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October 20, 2017

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Dishing with Las Vegas chefs about Thanksgiving traditions and recipes


Alex Karvounis

Carlos Guia of Country Club at the Wynn.

Updated Wednesday, Nov. 23, 2011 | 12:21 p.m.

Editor's Note: Carla Pellegrino's recipe was swapped at 12:21 p.m. on Nov. 23, 2011. Please discard her previously posted recipe. Our apologies for any inconvenience.

Thanksgiving comes down to the three T’s: turkeys, traditions and thanks. We asked Las Vegas chefs to share their traditions, whether with family or at their restaurants, and one of their favorite Thanksgiving recipes.

From pumpkin cookies with lemon cream cheese frosting, pear cobbler and pumpkin pie to stuffed artichokes and roasted apple and sweet potato soup, these recipes -- from Thomas Bell (executive pastry chef, Hard Rock Hotel); Geno Bernardo (Nove Italiano, Palms); Susan Feniger (Border Grill, Mandalay Bay); Carlos Guia (The Country Club, Wynn); Stephen Hopcraft (STK, Cosmopolitan); Bradley Ogden (Bradley Ogden, Caesars Palace); Scott Pajak (Lagasse's Stadium, Palazzo); Carla Pellegrino (Bacio, Tropicana); and Armel Rafael (Anthony's Steakhouse, M Resort) -- make the holiday savorier, fancier and a little more Las Vegas.

Carlos Guia, The Country Club at the Wynn

Chef Carlos Guia’s Thanksgiving menu at the Country Club mingles traditional holiday dishes with steakhouse staples: Brown sugar-brined pork chop with fire-roasted corn succotash and black mission fig-bourbon sauce, roasted free-range turkey with traditional dressing, bourbon whipped sweet potatoes, cranberry chutney and giblet gravy roasted rack of lamb with mint gastrique and lamb demi-glace and charred New York strip steak round out the bill of fare.


Thanksgiving Whipped Sweet Potatoes with Cranberries and Spiced Pepitas

3 lbs sweet potatoes, peeled and quartered

1/2 cup unsalted butter

3 tbsp honey

1/2 cup cranberries, dried

Kosher salt and ground pepper

1/2 cup raw green pepitas

1 tsp corn oil

1 tbsp Creole seasoning

1 tbsp parsley, washed and chopped

Place sweet potatoes in an 8-quart pot, cover with water and add a generous pinch of salt. Bring up to a boil and then lower to a simmer and cook until potatoes are fully cooked. Strain and place in a mixer with the paddle attachment. Add butter, honey and season with salt and pepper.

Whip the potatoes starting on a low speed and slowly turn up to high speed. Be sure to scrape the sides with a rubber spatula so that all the potatoes are whipped until smooth.

Taste and re-season if necessary, fold in the cranberries and reserve in a warm oven until serving time.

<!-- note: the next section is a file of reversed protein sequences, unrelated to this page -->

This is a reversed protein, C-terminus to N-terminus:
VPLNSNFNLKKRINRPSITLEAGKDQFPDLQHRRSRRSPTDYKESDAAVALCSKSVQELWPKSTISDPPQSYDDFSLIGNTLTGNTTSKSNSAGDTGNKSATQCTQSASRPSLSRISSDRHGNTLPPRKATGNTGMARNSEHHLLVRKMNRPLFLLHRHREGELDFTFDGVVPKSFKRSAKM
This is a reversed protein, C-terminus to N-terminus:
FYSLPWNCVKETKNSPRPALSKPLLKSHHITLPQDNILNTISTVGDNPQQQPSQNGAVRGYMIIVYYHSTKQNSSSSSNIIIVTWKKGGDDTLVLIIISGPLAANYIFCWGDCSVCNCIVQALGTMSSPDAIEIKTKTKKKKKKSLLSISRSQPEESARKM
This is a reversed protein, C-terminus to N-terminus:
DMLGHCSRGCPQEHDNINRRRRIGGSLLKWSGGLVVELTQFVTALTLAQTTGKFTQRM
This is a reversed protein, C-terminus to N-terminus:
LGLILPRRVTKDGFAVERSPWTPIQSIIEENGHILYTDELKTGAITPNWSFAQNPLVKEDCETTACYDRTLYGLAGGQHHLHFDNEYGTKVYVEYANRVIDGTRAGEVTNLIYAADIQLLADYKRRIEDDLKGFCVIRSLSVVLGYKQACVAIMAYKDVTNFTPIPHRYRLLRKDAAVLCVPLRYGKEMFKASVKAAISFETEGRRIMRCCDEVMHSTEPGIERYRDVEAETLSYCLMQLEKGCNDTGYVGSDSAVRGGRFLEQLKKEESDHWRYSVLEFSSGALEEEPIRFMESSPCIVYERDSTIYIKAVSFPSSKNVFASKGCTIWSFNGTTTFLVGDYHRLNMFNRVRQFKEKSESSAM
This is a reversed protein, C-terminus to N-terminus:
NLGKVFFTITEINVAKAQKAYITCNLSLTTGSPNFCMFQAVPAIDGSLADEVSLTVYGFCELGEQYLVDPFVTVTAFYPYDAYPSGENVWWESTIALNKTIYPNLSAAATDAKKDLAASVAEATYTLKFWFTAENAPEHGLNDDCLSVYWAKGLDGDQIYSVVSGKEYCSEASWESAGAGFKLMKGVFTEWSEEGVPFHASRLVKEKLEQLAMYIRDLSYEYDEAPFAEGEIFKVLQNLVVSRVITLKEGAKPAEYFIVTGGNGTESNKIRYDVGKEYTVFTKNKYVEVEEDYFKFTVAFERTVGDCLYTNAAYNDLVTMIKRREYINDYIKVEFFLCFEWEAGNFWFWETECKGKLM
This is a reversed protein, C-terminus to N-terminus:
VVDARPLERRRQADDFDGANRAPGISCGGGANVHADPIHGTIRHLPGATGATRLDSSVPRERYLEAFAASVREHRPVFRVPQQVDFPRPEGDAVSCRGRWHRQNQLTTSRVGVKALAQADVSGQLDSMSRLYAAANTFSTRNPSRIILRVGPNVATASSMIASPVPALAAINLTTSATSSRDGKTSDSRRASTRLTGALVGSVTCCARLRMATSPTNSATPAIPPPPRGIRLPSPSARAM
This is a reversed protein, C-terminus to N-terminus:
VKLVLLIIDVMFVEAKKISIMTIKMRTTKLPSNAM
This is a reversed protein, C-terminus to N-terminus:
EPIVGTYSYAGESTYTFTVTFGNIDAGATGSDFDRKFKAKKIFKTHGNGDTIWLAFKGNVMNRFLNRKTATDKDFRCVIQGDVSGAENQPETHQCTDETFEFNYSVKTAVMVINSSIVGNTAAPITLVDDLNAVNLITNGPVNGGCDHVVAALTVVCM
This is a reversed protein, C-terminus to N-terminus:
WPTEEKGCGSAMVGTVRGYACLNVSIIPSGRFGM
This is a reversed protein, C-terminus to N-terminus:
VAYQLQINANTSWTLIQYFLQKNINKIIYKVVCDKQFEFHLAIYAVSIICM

The pepitas can be cooked at any time before the potatoes. Place the pepitas in a small mixing bowl, add oil and mix thoroughly. Add the Creole seasoning and toss until all the pepitas are covered evenly. Place on a baking sheet and roast in a 275-degree oven for approximately 20 minutes. Allow to cool and store covered at room temperature. To serve, sprinkle the sweet potatoes with spiced pepitas and parsley.

Click to enlarge photo

Armel Rafael of Anthony's Steakhouse at M Resort.

Armel Rafael, Anthony’s Steakhouse at M Resort

Thanksgiving tradition: “Cook! One of my favorite things to do for my family during the Thanksgiving holiday is truly to cook for them. It’s an occasion when everyone is home and there is nothing more satisfying than watching my family enjoying the food prepared.”


Roasted Butternut Squash Soup

5 each butternut squash

5 onions, sliced

2 gallon vegetable stock

1/2 gallon heavy cream

1 tsp salt

Salt and pepper to taste

4 cups white wine

1 tsp celery salt

For garnish: pumpkin seeds

1 cup creme fraiche

1 cup olive oil

Slice the squash in half, deseed, place on sheet pan, drizzle with olive oil and add salt and pepper. Roast for 45 minutes in 350-degree oven or until golden brown. Scoop out meat, put aside.

Heat oil in a large pot. Sautee sliced onions until translucent. Add butternut squash and deglaze with white wine. Add vegetable stock, let simmer for 45 minutes.

Add heavy cream and let simmer for another 30 minutes. Blend until smooth. Pass the soup through fine chinois and cool. To serve, reheat the desired amount, add a little more heavy cream and garnish with pumpkin seeds and crème fraiche.

Click to enlarge photo

Susan Feniger of Border Grill at Mandalay Bay.

Susan Feniger, Border Grill at Mandalay Bay

“In our family today, we shifted to a vegetarian Thanksgiving a few years ago. Growing up we always had turkey and braised brisket of beef (my dad’s favorite). After everyone was sound asleep, I’d wake up -- say at 3 a.m. and find my dad at the kitchen table (he was always reading the newspaper). I’d make us a turkey/brisket sandwich with leftover cranberry sauce and mustard!

“Now when we have our big Thanksgiving dinner, I make all the really fantastic sides that everyone absolutely loves: Shaved Brussels sprouts with lime and butter or shaved with apples and goat cheese, roasted cauliflower with toasted cumin seeds, yams with lime and honey, Yukon gold mashed potatoes with sour cream and butter, root vegetable stuffing, raw cranberry salsa, my mom’s frozen fruit mold ... and the list goes on. We have way too much food -- that is, for sure, our tradition!”

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